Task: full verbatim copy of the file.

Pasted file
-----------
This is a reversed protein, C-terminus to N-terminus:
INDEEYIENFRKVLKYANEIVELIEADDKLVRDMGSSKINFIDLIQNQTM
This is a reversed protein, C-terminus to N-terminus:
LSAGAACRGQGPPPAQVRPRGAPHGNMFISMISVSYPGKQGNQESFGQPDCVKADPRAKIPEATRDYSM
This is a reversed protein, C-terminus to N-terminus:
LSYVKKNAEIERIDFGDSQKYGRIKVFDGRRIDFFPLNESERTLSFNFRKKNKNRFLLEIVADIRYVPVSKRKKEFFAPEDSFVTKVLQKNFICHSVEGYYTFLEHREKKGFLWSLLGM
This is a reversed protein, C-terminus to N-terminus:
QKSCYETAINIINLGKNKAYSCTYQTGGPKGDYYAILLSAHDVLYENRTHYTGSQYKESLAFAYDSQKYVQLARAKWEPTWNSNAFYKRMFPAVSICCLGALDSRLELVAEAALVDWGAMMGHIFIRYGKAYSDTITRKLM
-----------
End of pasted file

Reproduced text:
This is a reversed protein, C-terminus to N-terminus:
INDEEYIENFRKVLKYANEIVELIEADDKLVRDMGSSKINFIDLIQNQTM
This is a reversed protein, C-terminus to N-terminus:
LSAGAACRGQGPPPAQVRPRGAPHGNMFISMISVSYPGKQGNQESFGQPDCVKADPRAKIPEATRDYSM
This is a reversed protein, C-terminus to N-terminus:
LSYVKKNAEIERIDFGDSQKYGRIKVFDGRRIDFFPLNESERTLSFNFRKKNKNRFLLEIVADIRYVPVSKRKKEFFAPEDSFVTKVLQKNFICHSVEGYYTFLEHREKKGFLWSLLGM
This is a reversed protein, C-terminus to N-terminus:
QKSCYETAINIINLGKNKAYSCTYQTGGPKGDYYAILLSAHDVLYENRTHYTGSQYKESLAFAYDSQKYVQLARAKWEPTWNSNAFYKRMFPAVSICCLGALDSRLELVAEAALVDWGAMMGHIFIRYGKAYSDTITRKLM